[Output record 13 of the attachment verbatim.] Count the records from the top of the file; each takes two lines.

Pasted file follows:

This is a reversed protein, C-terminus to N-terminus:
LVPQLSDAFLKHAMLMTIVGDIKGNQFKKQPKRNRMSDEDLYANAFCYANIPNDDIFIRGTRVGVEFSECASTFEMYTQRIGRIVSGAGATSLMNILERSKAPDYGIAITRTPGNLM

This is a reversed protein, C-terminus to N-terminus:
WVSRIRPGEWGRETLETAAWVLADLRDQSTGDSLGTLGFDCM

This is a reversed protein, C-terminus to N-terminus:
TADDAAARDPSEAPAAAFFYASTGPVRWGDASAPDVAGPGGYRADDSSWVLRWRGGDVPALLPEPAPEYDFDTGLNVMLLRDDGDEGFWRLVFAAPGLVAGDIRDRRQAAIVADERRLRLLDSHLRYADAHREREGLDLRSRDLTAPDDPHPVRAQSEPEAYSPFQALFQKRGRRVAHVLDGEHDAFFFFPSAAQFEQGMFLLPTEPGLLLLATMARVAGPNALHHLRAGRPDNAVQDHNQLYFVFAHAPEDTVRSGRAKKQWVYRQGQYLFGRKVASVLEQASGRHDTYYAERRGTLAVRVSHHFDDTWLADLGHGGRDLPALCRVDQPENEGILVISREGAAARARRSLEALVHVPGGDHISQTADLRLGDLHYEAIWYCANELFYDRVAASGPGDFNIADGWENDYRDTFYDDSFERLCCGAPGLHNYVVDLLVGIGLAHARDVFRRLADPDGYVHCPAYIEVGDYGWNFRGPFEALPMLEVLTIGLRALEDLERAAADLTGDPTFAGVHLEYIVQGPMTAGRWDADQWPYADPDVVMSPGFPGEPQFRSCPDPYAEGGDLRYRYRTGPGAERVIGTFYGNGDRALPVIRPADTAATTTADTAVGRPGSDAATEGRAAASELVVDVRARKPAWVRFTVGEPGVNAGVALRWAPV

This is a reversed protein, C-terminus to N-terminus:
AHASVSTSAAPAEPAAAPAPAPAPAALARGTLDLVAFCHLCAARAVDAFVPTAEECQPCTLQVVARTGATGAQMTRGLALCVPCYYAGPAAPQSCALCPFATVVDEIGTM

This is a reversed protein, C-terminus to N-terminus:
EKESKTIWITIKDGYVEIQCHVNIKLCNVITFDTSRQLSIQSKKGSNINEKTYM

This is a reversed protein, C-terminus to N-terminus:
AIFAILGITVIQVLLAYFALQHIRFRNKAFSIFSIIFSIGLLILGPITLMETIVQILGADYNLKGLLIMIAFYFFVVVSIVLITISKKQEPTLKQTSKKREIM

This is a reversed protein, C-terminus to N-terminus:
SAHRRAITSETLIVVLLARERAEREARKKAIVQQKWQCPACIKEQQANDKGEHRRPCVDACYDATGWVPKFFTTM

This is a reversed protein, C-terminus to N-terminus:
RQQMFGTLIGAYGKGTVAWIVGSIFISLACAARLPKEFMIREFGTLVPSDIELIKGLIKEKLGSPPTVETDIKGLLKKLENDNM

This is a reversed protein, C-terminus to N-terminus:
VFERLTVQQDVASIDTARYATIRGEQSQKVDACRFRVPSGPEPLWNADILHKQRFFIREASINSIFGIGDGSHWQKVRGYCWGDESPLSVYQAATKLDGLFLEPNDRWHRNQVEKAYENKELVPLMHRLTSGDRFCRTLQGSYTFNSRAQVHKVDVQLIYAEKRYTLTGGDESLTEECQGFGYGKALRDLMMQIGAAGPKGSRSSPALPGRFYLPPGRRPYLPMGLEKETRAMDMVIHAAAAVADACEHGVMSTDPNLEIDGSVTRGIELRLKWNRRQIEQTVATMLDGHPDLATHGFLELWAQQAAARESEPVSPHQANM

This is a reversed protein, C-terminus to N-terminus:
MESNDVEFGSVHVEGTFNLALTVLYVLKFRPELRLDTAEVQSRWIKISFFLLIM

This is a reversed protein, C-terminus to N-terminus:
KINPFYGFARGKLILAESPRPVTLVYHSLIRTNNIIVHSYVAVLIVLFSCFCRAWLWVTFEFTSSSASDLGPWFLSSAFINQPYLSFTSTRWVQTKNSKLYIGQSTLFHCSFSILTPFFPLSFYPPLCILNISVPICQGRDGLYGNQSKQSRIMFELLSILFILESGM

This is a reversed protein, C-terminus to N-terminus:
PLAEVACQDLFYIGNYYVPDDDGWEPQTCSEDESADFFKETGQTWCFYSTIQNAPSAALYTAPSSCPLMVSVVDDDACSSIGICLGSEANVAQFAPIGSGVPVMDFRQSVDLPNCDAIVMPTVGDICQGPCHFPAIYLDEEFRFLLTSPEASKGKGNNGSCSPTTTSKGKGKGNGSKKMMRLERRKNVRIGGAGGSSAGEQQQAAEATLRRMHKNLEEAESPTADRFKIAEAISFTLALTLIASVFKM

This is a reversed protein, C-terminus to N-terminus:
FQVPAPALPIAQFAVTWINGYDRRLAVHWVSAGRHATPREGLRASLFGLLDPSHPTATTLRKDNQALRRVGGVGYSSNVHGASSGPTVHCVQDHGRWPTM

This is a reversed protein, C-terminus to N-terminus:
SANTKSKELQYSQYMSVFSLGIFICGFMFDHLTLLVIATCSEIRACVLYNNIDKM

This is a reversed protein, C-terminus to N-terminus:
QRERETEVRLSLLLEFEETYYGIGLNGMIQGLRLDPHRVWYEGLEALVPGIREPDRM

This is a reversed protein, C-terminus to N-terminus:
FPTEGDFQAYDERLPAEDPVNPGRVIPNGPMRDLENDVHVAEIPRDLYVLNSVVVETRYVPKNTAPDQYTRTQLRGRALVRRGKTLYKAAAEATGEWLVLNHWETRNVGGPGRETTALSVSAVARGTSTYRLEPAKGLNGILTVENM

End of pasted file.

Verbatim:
This is a reversed protein, C-terminus to N-terminus:
FQVPAPALPIAQFAVTWINGYDRRLAVHWVSAGRHATPREGLRASLFGLLDPSHPTATTLRKDNQALRRVGGVGYSSNVHGASSGPTVHCVQDHGRWPTM